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Opinion: We’re all suckers for lists

It seems like only yesterday, but 22 years ago, we celebrated a new millennium.

To commemorate the epoch, in December 1999, A&E’s “Biography” aired a two-part special profiling the 100 most influential people of the past 1,000 years.

I’m such a history nut, that I drew up my own list in advance to see how my roster compared to the experts.

Sadly, the producers also opened the polling to internet users, so some figures got on the list based on their popularity at the time and not on historical merit.

For example, Princess Diana, who had died only a couple of years earlier, was ranked at No. 73, ahead of Marconi, Louis Armstrong, Jonas Salk and a host of others whose influence we still feel today.

To be sure, the Princess of Wales was a towering influence in her brief reign. But, did she do more to change the world than, say, Lord Byron or Oliver Cromwell? Neither of them made the list.

Thankfully, there were only a few objectionable entries based on internet polling. After the first 30 people or so, things began to get serious, say from No. 70 on down.

It might interest readers to know that I guessed the person at No. 1 from the outset. I also completely overlooked some giants who deservedly ranked in the top 10.

I got to thinking about this the other night while taking an antihistamine for my allergies.

It has forced me to rethink that list.

Somewhere on that roster of the most influential people of the last millennium, even one compiled in 1999, had to be the psychopath in Chicago who laced a number of bottles of Tylenol with cyanide back in 1982. The tampering resulted in at least seven deaths and led to major legislation on the packaging of over-the-counter medications. It didn’t stop there.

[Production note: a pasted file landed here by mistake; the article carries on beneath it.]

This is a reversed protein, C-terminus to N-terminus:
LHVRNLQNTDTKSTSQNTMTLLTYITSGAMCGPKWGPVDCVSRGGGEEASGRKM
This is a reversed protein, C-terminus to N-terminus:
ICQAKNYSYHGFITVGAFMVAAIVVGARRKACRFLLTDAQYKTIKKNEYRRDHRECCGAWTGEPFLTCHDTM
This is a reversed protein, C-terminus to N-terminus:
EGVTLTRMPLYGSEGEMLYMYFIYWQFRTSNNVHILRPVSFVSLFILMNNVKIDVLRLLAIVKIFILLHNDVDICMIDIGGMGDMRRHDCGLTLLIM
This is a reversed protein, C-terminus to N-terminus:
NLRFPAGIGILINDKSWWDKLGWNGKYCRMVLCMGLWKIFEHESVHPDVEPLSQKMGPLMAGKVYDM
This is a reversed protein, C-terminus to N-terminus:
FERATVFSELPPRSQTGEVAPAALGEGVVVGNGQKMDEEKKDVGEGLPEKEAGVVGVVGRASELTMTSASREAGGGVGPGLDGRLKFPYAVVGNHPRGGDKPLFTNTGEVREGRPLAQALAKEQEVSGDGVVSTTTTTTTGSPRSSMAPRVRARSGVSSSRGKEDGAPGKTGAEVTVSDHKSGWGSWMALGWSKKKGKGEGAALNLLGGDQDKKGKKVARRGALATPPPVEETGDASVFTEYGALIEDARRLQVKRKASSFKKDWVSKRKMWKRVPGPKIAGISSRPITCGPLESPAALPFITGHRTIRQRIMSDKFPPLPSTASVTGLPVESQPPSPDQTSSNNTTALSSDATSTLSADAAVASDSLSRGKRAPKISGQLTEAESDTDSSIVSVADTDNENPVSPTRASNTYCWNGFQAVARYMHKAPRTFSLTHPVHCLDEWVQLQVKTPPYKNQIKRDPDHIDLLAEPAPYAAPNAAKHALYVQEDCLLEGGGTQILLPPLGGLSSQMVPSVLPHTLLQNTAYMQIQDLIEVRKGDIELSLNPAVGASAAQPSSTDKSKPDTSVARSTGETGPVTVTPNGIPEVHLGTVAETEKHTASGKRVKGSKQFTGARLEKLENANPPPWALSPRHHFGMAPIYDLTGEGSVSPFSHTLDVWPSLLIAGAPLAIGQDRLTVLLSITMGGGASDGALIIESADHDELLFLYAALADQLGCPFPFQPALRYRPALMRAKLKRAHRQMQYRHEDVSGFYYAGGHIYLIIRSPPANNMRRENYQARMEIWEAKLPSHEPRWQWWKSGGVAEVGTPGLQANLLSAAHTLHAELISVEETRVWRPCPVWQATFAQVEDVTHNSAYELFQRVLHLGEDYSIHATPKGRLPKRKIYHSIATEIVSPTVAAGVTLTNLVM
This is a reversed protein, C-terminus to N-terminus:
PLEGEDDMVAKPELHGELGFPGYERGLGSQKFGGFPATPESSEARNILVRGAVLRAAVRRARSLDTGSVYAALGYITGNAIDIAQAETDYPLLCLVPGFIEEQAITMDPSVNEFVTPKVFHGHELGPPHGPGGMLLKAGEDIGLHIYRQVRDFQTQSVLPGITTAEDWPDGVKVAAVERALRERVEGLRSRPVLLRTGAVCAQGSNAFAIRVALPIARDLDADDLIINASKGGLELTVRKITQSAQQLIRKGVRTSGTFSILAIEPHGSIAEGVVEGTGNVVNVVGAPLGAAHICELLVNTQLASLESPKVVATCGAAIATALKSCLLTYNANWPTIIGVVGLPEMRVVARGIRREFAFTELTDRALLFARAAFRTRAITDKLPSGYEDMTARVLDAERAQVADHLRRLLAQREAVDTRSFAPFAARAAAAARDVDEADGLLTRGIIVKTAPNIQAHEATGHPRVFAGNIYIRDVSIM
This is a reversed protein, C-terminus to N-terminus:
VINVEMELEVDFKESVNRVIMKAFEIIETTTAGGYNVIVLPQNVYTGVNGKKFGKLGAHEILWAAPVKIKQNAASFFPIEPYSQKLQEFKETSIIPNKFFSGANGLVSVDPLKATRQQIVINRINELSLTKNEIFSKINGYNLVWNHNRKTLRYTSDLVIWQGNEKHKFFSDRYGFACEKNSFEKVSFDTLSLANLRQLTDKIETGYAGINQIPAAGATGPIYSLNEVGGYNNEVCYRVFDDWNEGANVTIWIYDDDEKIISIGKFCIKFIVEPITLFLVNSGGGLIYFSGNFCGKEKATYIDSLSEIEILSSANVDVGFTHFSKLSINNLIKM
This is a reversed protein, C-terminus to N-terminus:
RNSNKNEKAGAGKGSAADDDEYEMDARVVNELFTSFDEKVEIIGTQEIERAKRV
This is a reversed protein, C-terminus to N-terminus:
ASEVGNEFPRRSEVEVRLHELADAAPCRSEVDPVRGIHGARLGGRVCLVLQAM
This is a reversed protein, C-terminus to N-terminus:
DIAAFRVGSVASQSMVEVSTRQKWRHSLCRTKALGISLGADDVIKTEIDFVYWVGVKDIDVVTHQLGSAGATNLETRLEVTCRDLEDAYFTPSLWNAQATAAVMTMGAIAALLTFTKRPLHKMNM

Today, we endure the fallout of that idiot’s madness every day – every time we reach for the pliers to wrestle a pill from an impregnable bubble-wrapped sheet, every time we open a jar of mayonnaise, a carton of half-and-half.

So this guy or this woman deserves to be on that list. Hitler was.

Another person overlooked was Willis Carrier, the guy most responsible for inventing air conditioning. Without the ability to cool buildings in scorching weather, do you really think cities like Atlanta, Houston or Phoenix could have risen to the prominence they enjoy today?

What about Dubai in the United Arab Emirates? It has an average high in July and August of 106 F. And yet, it has the tallest building in the world and a population of 3.5 million people engaged in one of the fastest growing economies in the Middle East.

One person who would not be on the list is the man or woman who invented the parking deck. That’s because no one really knows for sure that is.

That leads me to another list – don’t we all love them?

I keep an unofficial list of great lead-ins to news stories.

It began 50 years ago when, fresh off his Super Bowl win, Jets quarterback Joe Namath was paid $10,000 to shave his famous Fu Manchu in a commercial for Schick.

The New York Times wrote: “Joe Namath shaved his controversial Fu Manchu mustache yesterday with a Schick electric razor for a reported fee of $10,000. That's about $10 a hair.”

I love stuff like that.

Reporters work hard to make their first few sentences sing with impact.

One of the best story leads on my list was about parking decks. It was on NPR and went something like this:

“Henry Ford was the father of automobile assembly lines. President Eisenhower was the father of the interstate highway system. But the paternity of the parking garage is less clear. Like most inventions, its mother, of course, was necessity.”

It may interest some to know that the best lead I ever wrote for a story, the one I’m most proud of, was buried on Page 3 of an inside section in a daily newspaper some years back. I won’t name the editor who made that decision. But, he’s on another list of mine.

Pat Fox is the Managing Editor of Appen Media Group. Originally from Kansas, Pat covered North Fulton for the Atlanta Journal-Constitution and Appen Media.